In short, the plain terms of subdivision (a)(1) grant noncitizens the authority to prosecute a wide range of immigration-related motions, while the plain terms of subdivision (b) define what motions are timely filed in the face of removal proceedings specifically. Section 1473.7 gives Morales the authority to prosecute his motion.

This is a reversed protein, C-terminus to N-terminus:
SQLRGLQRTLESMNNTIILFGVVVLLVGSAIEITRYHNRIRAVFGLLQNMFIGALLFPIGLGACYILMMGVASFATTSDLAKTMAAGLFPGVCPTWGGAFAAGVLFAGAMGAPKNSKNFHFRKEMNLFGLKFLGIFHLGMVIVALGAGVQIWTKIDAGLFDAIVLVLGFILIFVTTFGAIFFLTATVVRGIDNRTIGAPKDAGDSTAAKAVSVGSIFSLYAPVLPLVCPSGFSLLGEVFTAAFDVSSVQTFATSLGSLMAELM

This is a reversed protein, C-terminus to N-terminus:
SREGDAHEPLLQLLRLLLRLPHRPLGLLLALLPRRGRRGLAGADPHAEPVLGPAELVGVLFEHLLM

The legislative history of section 1473.7 also supports this construction.7 Assembly Bill No. 813 (AB 813) was passed by the Assembly and Senate in their 2015–2016 regular session and codified as section 1473.7. The legislative history indicates that AB 813 was intended, among other things, to create a statutory right for noncitizens no longer imprisoned or legally restrained to address unforeseen adverse immigration consequences resulting from their conviction upon their entry of a no contest or guilty plea, and indicate these consequences are not limited to removal proceedings. According to the Legislative Counsel's Digest, AB 813 addressed a gap in existing law, under which persons no longer in custody or otherwise legally restrained generally could not seek a writ of habeas corpus to address immigration problems stemming from ineffective assistance of counsel. (Legis. Counsel's Dig., AB 813, Stats. 2016, ch. 739 (2015–2016 Reg. Sess.).)8 Using the broad language of what became subdivision (a) of section 1473.7, the Digest stated that AB 813 was intended to “create an explicit right for a person no longer imprisoned or restrained to prosecute a motion to vacate a conviction or sentence based on a prejudicial error damaging the moving party's ability to meaningfully understand, defend against, or knowingly accept the actual or potential adverse immigration consequences of a plea of guilty or nolo contendere ․” (Ibid.)9